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Affordability, healthcare access and quality of life weighed heavily in two recent reports on the best cities and states to retire to in 2022.

Florida bested the rest again in Tulsa, OK-based RetirementLiving’s Best and Worst States for Retirement in 2022.

At the city level, Winchester, VA, ranked as the best U.S. city for older adults to age in place, according to Santa Clara, CA-based artificial intelligence technology platform Zemplee’s 2022 Top 10 U.S. Cities to Age in Place whitepaper and senior living guide. 

Best states

Using reader feedback, RetirementLiving used housing costs, state taxes, healthcare availability and quality of life for retirees to rank the states. 

The report also considered the population percentage of older adults aged more than 65 years, affordability and available parkland. Its cost of living metric looks at the cost of assisted living care, state tax rate, affordability score, average home price and median household income.

Florida, with 21% of its population over 65, has an abundance of parkland as well as senior living communities and activities, according to the report. Readers cited low taxes, a favorable political climate and the ability to play golf 365 days a year as reasons for retiring to the Sunshine State.

The state has no income tax, but the sales tax rate is slightly elevated, RetirementLiving noted. Healthcare availability rated average. Hate crowds? The report recommended avoiding Broward, Orange and Seminole counties.

New Hampshire also rated among the best states, offering beaches, lakes, mountains, cities and countryside for active retirees due to the abundance of independent living communities in the state.

Rounding out the top 10 best states were Arizona, with most retirement communities sitting on a golf course; North Carolina, which offers free college classes to older adults over 65; Alaska, for those who enjoy the great outdoors; Texas, noted for its friendly people, wide-open spaces and “exciting” cities; South Dakota, with more healthcare workers per capita than any other state; Washington, offering coastlines, national forests and mountain ranges; Nebraska, with a 10.5% lower cost of living than most other states; and Alabama, which does not tax retirement income.

Worst states

RetirementLiving also ranked the worst states for retirees, citing high taxes and housing costs as the main reasons for landing on the list. 

Illinois claimed the top ranking for worst states due to its high sales, fuel and property taxes, making it among the 20 most expensive states in which to live.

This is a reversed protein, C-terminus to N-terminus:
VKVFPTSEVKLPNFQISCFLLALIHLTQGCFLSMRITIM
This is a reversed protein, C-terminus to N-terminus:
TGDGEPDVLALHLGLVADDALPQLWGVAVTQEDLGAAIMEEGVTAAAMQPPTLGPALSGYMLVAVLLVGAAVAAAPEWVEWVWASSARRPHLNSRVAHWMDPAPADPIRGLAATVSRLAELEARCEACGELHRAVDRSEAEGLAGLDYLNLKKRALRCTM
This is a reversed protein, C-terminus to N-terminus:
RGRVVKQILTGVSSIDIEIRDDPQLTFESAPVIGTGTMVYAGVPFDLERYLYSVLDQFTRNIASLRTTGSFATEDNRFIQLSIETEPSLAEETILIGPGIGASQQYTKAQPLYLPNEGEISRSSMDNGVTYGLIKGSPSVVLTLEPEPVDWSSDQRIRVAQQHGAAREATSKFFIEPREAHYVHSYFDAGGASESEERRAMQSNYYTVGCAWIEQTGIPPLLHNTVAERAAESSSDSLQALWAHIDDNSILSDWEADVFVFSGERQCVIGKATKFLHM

High property taxes — among the highest in the nation — also dropped New Jersey into the bottom worst states. Although the state doesn’t tax Social Security benefits, it may tax other forms of retirement income.

Other states falling into the bottom tier of retirement locations were Connecticut, the fifth highest taxed state in the nation; California, with its lack of retirees and its crowded roads and high property taxes; New Mexico, which taxes all retirement income and lacks healthcare workers; Indiana, which has among the lowest household incomes in the country; Nevada, which lacks hospitals and healthcare staffing; New York, which has high housing costs and taxes; Michigan, with its high taxes; and Colorado, where independent and assisted living communities are priced higher than the national average.

Best cities

Zemplee curated and ranked its list using baseline factors including local taxes, property values, healthcare quality and older adult population size. It also included home health aides per capita and quality of support for caregivers.

Although Winchester, VA, ranked first overall, it was second for finances, fourth in healthcare and seventh in quality of life. The report noted that there isn’t much choice of continuing care retirement community providers, but the city falls in the first quartile in the country for home health aides per capita and in the second quartile nationally for support for family caregivers.

Zemplee measured choice of setting and long-term services and supports providers using The LTSS Scorecard. Indicators making up the choice of setting / provider score included assisted living supply, percentage of Medicaid and state-funded LTSS spending on home- and community-based services, estimated percentage of LTSS users receiving HCBS, self-direction, home health aide and adult day services supply, and subsidized housing opportunities.

San Antonio, TX, which ranked sixth overall, ranked first for finances, ninth for healthcare and sixth for quality of life. Sebastian–Vero Beach, FL, took the top ranking for quality of life, was ranked fifth overall and for finances, and tied for seventh with Sarasota, FL, for healthcare.

Grand Junction, CO, ranked fourth overall but came in first for healthcare and seventh for finances, and the city tied for eighth place with Asheville, NC, for quality of life. The city fell into the second quartile in the nation for access and choice in assisted living communities and nursing homes.

Other cities making the Zempee Top 10 list were Raleigh Hills, OR; Bellingham, WA; Portsmouth, NH; and Athens, GA.

Raleigh Hills and Bellingham earned shout-outs in the report for falling in the highest quartile in the country for access and choice of assisted living communities and nursing homes. Athens fell in the third quartile for choice of assisted living communities and nursing homes. 

“When choosing a city to age in place, expense is often at the forefront of retirees’ minds,” the report reads. “However, other factors, such as access to healthcare, livability and community are equally impactful to quality of life.”